Google Interview Questions & Process

Technical, sales and product manager questions.

Google Overview

Website: www.google.com
Size: 10,000+ employees
Revenue: £5 to £10 billion (GBP) per year
Headquarters: Mountain View, CA, United States
Founded: 1998
Industry: Information Technology
Competitors: Microsoft, Apple, Facebook

Company Overall Rating: 4.4/5
Recommend to a friend: 91%
Benefits: 4.2/5

Google Interview

Interview Experience
Positive: 58%
Neutral: 24%
Negative: 16%

Getting an Interview
Applied Online: 36%
Employee Referral: 25%
Recruiter: 24%

Interview Difficulty
3.4/5 (Average)

Interview Questions

Technical

  1. What is your favourite programming language and what you don’t like about it?
  2. What percentage of a day do you spend programming
  3. What kind of software are you interested in developing
  4. What was the hardest bug to solve in a project that you’ve worked on?
  5. What is the derivative of 1/x?
  6. Describe how Dijkstra’s algorithm works
  7. How would you build a product like YouTube?
  8. Give an approximation of 2 power 26
  9. Tell me everything you know about hash-tables.
  10. What is the use of the hashCode() method in Java?
  11. Explain Linux virtual memory
  12. Imagine you were creating a search engine for events, how would you go about it?
  13. How would you create an algorithm to verify whether a number is prime or not
  14. How would you reverse just the vowels in a string?
  15. How does the Traceroute network diagnostic tool work?
  16. What is the kernel call to get the inode information of a file?
  17. How would you implement a thread-safe LRU cache?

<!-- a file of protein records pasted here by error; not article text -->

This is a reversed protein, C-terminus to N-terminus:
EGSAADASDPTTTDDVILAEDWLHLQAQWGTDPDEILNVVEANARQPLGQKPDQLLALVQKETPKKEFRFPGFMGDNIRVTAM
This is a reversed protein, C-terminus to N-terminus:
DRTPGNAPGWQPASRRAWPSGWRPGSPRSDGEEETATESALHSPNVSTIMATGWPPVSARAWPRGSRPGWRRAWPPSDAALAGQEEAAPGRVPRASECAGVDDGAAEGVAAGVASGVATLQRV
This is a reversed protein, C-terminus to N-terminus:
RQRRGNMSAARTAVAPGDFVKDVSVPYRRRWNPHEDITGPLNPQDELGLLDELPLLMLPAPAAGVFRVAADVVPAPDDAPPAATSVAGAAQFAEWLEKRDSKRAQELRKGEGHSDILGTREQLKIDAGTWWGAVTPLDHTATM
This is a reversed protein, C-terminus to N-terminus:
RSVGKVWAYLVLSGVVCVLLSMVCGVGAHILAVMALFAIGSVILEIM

18. How would you go about generating a random sequence of numbers for the lottery?
  19. How could an internet client/server structure work?
  20. How would you find the longest substring which contains only two unique characters

Sales / Product Manager

  1. Why are you applying to Google?
  2. What’s your biggest achievement to date
  3. How would you describe yourself
  4. What do you know about the role?
  5. Why are you interested in leaving your current role?
  6. What is an exciting product you worked on recently
  7. What is your favourite Google Product, and how would you improve it?
  8. Estimate how many cities there in Europe?
  9. How many calories are in your local grocery store?
  10. Roughly how many spoken languages exist in the world?
  11. How many people are connected to the internet right now?
  12. Explain AdWords to a 4 year old child
  13. Explain how Google fits into Alphabet
  14. Tell me of a time when you dealt with a difficult customer?
  15. Why would you pick Google over Microsoft or Apple?
  16. What would you do if your co-worker was constantly rude to their client over the phone?
  17. Describe a tough situation you had with a client or colleague
  18. What would happen if we charged everyone to use Google Maps?
  19. What is your favourite app and why? How would you improve or monetize it?
  20. Are you willing to spend 2 months in another country being trained?

These interview questions were asked in real job interviews. Make sure you can answer the majority of these questions before your interview. (Note: questions taken from Glassdoor)

How the Interview Process Works

Phone/Hangout interviews

For software engineering roles, your phone/Hangout discussion will last between 30 and 60 minutes. When answering coding questions, you’ll talk through your thought process while writing code in a Google Doc that you’ll share with your interviewer. Google recommend using a hands-free headset or speakerphone so you can type freely.

For all other roles, your phone/Hangout discussion will last between 30 and 45 minutes. Be prepared for behavioural, hypothetical, or case-based questions that cover your role-related knowledge.

Onsite Interviews

You’ll usually meet with four Googlers – some potential teammates and some cross-functional. You will meet each for about 30 to 45 minutes.